Debriefs – Build it Up Don’t Tear it Down

Debriefs – Build it Up Don’t Tear it Down

Debriefs – Build it Up Don’t Tear it Down

As part of our most recent endeavours to get into the heads and hearts of those in the bid and proposal management ecosystem Bid Metrics turned to buyers. Our focus was on debriefs and we asked a couple of short questions designed to get their insights into the good, the bad and the ugly of bidder behaviour.
Here is a summary of some of the questions and answers:
Q: What percentage of winning bidders requested a debrief
A: Less than 5%
Q: How many losing bidders managed to hide their disappointment at losing
A: Less than 5%
Q: How many losing bidders were outright hostile and confronting in their behaviour?
A: More than 50%
In a free text area, buyers were asked to recall/describe what approaches they thought were effective. It went something like this.
The bidders that impressed:
1.were on time to the debrief (seems a no brainer)
2.knew the material
3.wanted to learn and improve
4.wanted to understand if they could use their learnings for future opportunities with that buyer
6.understood how to ask a question that did not compromise the buyer
So, for what it is worth here is Bid Metric’s thoughts on how to turn a debrief into an opportunity for bridge-building, growth and learning.

Understand if feedback is a possibility

In terms of your right to feedback this will more often than not have been stipulated in the Conditions of Tender section which forms part of the tender documentation. If it is silent in regards to debriefs you might consider (for government purchasers) seeking out their procurement guidelines (usually available on their website) which will define the rules around feedback generally. It’s important to know what they are so you can quote them if the buyer denies a debrief session.

Always try to get feedback win or lose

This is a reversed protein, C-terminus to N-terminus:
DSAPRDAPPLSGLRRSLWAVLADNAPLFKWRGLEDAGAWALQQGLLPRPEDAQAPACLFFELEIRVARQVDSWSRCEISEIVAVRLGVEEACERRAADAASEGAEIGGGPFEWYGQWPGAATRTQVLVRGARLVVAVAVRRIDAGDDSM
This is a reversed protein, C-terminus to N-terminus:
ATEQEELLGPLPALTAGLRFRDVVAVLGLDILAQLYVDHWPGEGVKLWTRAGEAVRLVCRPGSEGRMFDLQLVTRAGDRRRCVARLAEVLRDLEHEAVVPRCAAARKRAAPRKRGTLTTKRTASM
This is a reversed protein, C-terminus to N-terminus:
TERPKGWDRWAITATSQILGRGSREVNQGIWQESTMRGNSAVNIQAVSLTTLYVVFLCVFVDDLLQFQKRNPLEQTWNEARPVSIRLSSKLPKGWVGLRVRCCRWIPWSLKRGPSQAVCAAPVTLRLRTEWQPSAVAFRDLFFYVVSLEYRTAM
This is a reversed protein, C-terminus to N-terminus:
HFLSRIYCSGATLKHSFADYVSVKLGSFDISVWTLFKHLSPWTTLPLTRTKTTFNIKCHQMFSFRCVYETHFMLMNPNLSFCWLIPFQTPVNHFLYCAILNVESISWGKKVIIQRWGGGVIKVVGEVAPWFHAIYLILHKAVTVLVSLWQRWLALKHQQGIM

Often the people who put the bid together don’t see the buyer for negotiations. And, even if they do the conversation is about negotiations and next steps. Not the last steps. It is imperative that you identify what made you successful. It’s an ingredient to consider for future successes.
As an example, it amazes me how many times our clients thought they won on price only to have the buyer tell them they won because they understood the brief.

Some Tips for the Debrief

•Try hard to get a meeting face to face
•Ensure the people who produced the bid attend the debrief – they must be intimately familiar with the content
•Prepare your questions and practice them – ensure one person is responsible for asking them
Remember these are purchasers so they can be risk averse and are bound by confidentiality and probity provisions. You will increase your chance of success asking questions in a way that allows them to respond.
I’ll give you an example. I was recently asked to mentor someone who had lost a tender for a WOG contract with a provincial government. He was shocked as they had been a supplier to a couple of Departments and this outcome meant the loss of 2 major contracts. I suggested he ask for a debrief and we went about preparing. Here was one of the questions he wanted to ask:
‘Were we too expensive? What was the winning hourly rate?’
Now, no purchaser in their right mind would answer that. So we changed it to:
What percentage within the range of selected tenderers was our hourly rate?
40% was the answer – and we assume they weren’t 40% cheaper!

Leave your broken heart at the door

There is nothing a purchaser will remember more than a rude sook. Except perhaps an eager to improve tenderer who may one day get the call to tender again.

About the Image

This stunning photograph was taken by renowned Sydney-based photographer Chris Karstens. Chris and I were neighbours and watched our new apartment building being constructed from across the road. This photo shows the project at about the half way point.

You can contact Chris: [email protected]